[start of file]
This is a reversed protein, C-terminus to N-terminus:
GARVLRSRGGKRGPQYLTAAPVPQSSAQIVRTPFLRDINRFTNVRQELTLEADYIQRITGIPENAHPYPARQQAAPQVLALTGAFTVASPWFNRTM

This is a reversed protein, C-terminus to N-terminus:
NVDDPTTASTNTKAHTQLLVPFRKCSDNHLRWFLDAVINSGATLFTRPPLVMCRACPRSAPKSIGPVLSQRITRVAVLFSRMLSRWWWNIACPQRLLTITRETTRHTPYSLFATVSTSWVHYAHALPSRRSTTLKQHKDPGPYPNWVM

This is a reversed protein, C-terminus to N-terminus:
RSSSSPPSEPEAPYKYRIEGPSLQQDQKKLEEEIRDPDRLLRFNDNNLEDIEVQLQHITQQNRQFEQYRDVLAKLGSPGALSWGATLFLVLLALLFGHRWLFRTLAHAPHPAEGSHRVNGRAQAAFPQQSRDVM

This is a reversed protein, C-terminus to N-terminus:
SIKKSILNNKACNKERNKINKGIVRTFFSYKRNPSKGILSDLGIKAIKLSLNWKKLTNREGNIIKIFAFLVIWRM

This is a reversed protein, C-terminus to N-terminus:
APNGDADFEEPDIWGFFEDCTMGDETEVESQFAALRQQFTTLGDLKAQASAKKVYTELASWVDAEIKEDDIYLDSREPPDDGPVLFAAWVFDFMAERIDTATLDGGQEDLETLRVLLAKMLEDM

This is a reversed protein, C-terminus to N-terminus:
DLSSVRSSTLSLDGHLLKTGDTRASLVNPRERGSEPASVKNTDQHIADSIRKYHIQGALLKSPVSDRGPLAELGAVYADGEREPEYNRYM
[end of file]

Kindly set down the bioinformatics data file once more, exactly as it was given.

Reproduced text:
This is a reversed protein, C-terminus to N-terminus:
GARVLRSRGGKRGPQYLTAAPVPQSSAQIVRTPFLRDINRFTNVRQELTLEADYIQRITGIPENAHPYPARQQAAPQVLALTGAFTVASPWFNRTM

This is a reversed protein, C-terminus to N-terminus:
NVDDPTTASTNTKAHTQLLVPFRKCSDNHLRWFLDAVINSGATLFTRPPLVMCRACPRSAPKSIGPVLSQRITRVAVLFSRMLSRWWWNIACPQRLLTITRETTRHTPYSLFATVSTSWVHYAHALPSRRSTTLKQHKDPGPYPNWVM

This is a reversed protein, C-terminus to N-terminus:
RSSSSPPSEPEAPYKYRIEGPSLQQDQKKLEEEIRDPDRLLRFNDNNLEDIEVQLQHITQQNRQFEQYRDVLAKLGSPGALSWGATLFLVLLALLFGHRWLFRTLAHAPHPAEGSHRVNGRAQAAFPQQSRDVM

This is a reversed protein, C-terminus to N-terminus:
SIKKSILNNKACNKERNKINKGIVRTFFSYKRNPSKGILSDLGIKAIKLSLNWKKLTNREGNIIKIFAFLVIWRM

This is a reversed protein, C-terminus to N-terminus:
APNGDADFEEPDIWGFFEDCTMGDETEVESQFAALRQQFTTLGDLKAQASAKKVYTELASWVDAEIKEDDIYLDSREPPDDGPVLFAAWVFDFMAERIDTATLDGGQEDLETLRVLLAKMLEDM

This is a reversed protein, C-terminus to N-terminus:
DLSSVRSSTLSLDGHLLKTGDTRASLVNPRERGSEPASVKNTDQHIADSIRKYHIQGALLKSPVSDRGPLAELGAVYADGEREPEYNRYM